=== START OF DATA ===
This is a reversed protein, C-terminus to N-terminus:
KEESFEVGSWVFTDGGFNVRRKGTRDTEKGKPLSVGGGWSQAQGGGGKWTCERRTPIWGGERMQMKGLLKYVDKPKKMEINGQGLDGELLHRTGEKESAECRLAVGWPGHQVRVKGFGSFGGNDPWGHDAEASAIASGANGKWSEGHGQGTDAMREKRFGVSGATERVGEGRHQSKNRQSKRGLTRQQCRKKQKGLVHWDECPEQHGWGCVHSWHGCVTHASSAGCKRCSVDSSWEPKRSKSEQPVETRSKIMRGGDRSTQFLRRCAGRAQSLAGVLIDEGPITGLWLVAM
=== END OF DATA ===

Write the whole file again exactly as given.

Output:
This is a reversed protein, C-terminus to N-terminus:
KEESFEVGSWVFTDGGFNVRRKGTRDTEKGKPLSVGGGWSQAQGGGGKWTCERRTPIWGGERMQMKGLLKYVDKPKKMEINGQGLDGELLHRTGEKESAECRLAVGWPGHQVRVKGFGSFGGNDPWGHDAEASAIASGANGKWSEGHGQGTDAMREKRFGVSGATERVGEGRHQSKNRQSKRGLTRQQCRKKQKGLVHWDECPEQHGWGCVHSWHGCVTHASSAGCKRCSVDSSWEPKRSKSEQPVETRSKIMRGGDRSTQFLRRCAGRAQSLAGVLIDEGPITGLWLVAM